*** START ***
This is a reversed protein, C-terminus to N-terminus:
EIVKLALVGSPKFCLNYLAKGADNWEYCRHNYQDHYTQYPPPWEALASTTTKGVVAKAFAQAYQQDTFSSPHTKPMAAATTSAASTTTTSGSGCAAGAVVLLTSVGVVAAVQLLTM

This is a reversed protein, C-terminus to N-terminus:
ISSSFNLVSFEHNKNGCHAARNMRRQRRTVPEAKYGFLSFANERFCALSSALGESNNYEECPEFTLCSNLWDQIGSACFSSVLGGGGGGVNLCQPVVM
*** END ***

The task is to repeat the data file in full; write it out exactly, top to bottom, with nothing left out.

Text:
This is a reversed protein, C-terminus to N-terminus:
EIVKLALVGSPKFCLNYLAKGADNWEYCRHNYQDHYTQYPPPWEALASTTTKGVVAKAFAQAYQQDTFSSPHTKPMAAATTSAASTTTTSGSGCAAGAVVLLTSVGVVAAVQLLTM

This is a reversed protein, C-terminus to N-terminus:
ISSSFNLVSFEHNKNGCHAARNMRRQRRTVPEAKYGFLSFANERFCALSSALGESNNYEECPEFTLCSNLWDQIGSACFSSVLGGGGGGVNLCQPVVM